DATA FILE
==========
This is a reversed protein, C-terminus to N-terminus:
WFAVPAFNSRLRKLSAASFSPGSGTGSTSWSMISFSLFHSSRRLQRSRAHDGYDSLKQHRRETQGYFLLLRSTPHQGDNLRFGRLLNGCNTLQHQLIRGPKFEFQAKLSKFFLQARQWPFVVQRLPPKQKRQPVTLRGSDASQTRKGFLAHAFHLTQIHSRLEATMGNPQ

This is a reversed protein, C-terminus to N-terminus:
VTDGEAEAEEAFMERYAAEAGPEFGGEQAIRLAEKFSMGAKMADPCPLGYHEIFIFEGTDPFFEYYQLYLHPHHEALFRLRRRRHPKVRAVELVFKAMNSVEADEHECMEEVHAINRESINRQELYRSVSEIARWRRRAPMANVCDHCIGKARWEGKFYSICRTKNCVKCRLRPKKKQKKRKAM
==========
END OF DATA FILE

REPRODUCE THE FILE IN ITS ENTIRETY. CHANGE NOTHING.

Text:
This is a reversed protein, C-terminus to N-terminus:
WFAVPAFNSRLRKLSAASFSPGSGTGSTSWSMISFSLFHSSRRLQRSRAHDGYDSLKQHRRETQGYFLLLRSTPHQGDNLRFGRLLNGCNTLQHQLIRGPKFEFQAKLSKFFLQARQWPFVVQRLPPKQKRQPVTLRGSDASQTRKGFLAHAFHLTQIHSRLEATMGNPQ

This is a reversed protein, C-terminus to N-terminus:
VTDGEAEAEEAFMERYAAEAGPEFGGEQAIRLAEKFSMGAKMADPCPLGYHEIFIFEGTDPFFEYYQLYLHPHHEALFRLRRRRHPKVRAVELVFKAMNSVEADEHECMEEVHAINRESINRQELYRSVSEIARWRRRAPMANVCDHCIGKARWEGKFYSICRTKNCVKCRLRPKKKQKKRKAM